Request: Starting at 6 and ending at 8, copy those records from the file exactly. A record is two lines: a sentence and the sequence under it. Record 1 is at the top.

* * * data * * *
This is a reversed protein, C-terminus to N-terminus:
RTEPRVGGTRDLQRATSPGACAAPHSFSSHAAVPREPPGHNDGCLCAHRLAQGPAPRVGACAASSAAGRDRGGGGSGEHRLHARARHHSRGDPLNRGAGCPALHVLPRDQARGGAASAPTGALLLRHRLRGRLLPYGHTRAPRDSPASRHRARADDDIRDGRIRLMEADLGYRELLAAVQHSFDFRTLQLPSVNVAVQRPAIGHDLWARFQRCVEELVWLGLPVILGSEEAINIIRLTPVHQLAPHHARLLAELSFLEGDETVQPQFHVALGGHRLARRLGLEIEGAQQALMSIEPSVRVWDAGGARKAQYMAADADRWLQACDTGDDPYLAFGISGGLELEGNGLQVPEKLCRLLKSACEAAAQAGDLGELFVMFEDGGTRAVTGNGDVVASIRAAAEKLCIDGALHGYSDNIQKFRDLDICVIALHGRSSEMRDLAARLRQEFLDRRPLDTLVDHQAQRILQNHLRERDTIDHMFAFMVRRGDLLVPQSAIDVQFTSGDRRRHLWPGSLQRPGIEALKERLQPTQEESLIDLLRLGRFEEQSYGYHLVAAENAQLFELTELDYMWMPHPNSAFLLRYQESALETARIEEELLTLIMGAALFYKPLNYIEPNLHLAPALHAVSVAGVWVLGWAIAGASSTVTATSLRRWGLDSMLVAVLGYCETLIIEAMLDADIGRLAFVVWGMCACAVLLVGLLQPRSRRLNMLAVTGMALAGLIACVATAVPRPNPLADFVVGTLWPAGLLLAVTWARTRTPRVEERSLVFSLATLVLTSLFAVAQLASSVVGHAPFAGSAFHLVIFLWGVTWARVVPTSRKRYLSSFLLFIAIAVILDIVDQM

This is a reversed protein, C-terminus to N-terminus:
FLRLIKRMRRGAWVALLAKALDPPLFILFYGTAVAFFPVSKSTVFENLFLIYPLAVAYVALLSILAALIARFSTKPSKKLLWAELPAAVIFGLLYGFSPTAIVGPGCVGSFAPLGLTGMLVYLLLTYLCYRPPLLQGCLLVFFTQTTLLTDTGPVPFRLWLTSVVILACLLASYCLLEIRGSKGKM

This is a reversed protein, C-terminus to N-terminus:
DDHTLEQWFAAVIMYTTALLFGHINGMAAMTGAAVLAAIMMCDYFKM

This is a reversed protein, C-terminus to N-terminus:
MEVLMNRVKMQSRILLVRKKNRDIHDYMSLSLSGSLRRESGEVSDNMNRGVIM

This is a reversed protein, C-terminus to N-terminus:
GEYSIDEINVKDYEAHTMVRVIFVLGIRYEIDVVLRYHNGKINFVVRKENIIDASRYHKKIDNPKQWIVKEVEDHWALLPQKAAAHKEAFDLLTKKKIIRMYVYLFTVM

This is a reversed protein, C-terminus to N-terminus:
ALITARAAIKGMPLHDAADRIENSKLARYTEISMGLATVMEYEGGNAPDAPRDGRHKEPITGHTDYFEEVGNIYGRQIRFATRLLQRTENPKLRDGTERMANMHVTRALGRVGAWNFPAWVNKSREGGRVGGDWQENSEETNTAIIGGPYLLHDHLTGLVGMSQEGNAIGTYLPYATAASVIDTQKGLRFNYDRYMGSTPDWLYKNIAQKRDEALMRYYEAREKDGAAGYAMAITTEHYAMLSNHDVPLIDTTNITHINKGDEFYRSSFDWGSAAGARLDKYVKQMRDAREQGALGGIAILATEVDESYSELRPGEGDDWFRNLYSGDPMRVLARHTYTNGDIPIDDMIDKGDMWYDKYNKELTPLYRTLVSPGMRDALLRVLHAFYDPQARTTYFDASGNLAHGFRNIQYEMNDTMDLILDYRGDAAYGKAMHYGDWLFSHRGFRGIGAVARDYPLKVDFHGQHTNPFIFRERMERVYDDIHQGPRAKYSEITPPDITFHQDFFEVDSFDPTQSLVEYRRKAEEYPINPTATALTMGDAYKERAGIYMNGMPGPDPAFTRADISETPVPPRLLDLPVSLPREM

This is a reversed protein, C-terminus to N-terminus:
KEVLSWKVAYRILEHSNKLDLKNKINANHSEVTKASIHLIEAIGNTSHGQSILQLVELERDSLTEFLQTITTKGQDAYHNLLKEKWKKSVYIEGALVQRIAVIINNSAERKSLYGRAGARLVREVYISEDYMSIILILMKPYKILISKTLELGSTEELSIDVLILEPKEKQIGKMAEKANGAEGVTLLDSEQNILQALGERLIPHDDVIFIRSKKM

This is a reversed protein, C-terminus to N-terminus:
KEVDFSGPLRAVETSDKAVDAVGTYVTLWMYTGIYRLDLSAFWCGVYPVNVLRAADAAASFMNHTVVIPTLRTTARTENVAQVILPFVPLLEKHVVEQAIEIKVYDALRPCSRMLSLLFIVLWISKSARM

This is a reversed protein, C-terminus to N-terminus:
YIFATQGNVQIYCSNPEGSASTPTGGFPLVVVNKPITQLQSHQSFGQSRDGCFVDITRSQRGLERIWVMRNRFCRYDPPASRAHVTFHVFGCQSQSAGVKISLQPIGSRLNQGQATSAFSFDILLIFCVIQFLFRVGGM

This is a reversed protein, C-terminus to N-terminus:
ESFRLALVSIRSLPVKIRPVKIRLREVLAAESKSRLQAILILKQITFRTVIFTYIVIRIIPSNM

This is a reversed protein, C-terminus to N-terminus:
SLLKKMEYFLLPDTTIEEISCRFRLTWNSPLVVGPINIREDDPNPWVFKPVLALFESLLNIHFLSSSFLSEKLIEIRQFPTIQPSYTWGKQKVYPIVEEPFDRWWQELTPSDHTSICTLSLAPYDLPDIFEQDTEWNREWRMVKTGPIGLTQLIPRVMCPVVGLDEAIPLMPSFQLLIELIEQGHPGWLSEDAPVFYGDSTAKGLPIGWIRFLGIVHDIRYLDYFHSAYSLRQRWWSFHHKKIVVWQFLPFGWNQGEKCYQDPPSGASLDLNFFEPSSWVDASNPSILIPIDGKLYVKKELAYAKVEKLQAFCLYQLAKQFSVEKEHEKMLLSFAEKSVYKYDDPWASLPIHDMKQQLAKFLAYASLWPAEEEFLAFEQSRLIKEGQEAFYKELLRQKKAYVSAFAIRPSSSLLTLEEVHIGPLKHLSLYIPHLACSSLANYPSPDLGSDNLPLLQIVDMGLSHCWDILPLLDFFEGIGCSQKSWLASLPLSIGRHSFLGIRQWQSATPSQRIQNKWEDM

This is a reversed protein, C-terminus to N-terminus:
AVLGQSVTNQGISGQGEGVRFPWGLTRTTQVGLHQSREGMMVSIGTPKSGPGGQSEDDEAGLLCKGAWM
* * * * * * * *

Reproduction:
This is a reversed protein, C-terminus to N-terminus:
ALITARAAIKGMPLHDAADRIENSKLARYTEISMGLATVMEYEGGNAPDAPRDGRHKEPITGHTDYFEEVGNIYGRQIRFATRLLQRTENPKLRDGTERMANMHVTRALGRVGAWNFPAWVNKSREGGRVGGDWQENSEETNTAIIGGPYLLHDHLTGLVGMSQEGNAIGTYLPYATAASVIDTQKGLRFNYDRYMGSTPDWLYKNIAQKRDEALMRYYEAREKDGAAGYAMAITTEHYAMLSNHDVPLIDTTNITHINKGDEFYRSSFDWGSAAGARLDKYVKQMRDAREQGALGGIAILATEVDESYSELRPGEGDDWFRNLYSGDPMRVLARHTYTNGDIPIDDMIDKGDMWYDKYNKELTPLYRTLVSPGMRDALLRVLHAFYDPQARTTYFDASGNLAHGFRNIQYEMNDTMDLILDYRGDAAYGKAMHYGDWLFSHRGFRGIGAVARDYPLKVDFHGQHTNPFIFRERMERVYDDIHQGPRAKYSEITPPDITFHQDFFEVDSFDPTQSLVEYRRKAEEYPINPTATALTMGDAYKERAGIYMNGMPGPDPAFTRADISETPVPPRLLDLPVSLPREM

This is a reversed protein, C-terminus to N-terminus:
KEVLSWKVAYRILEHSNKLDLKNKINANHSEVTKASIHLIEAIGNTSHGQSILQLVELERDSLTEFLQTITTKGQDAYHNLLKEKWKKSVYIEGALVQRIAVIINNSAERKSLYGRAGARLVREVYISEDYMSIILILMKPYKILISKTLELGSTEELSIDVLILEPKEKQIGKMAEKANGAEGVTLLDSEQNILQALGERLIPHDDVIFIRSKKM

This is a reversed protein, C-terminus to N-terminus:
KEVDFSGPLRAVETSDKAVDAVGTYVTLWMYTGIYRLDLSAFWCGVYPVNVLRAADAAASFMNHTVVIPTLRTTARTENVAQVILPFVPLLEKHVVEQAIEIKVYDALRPCSRMLSLLFIVLWISKSARM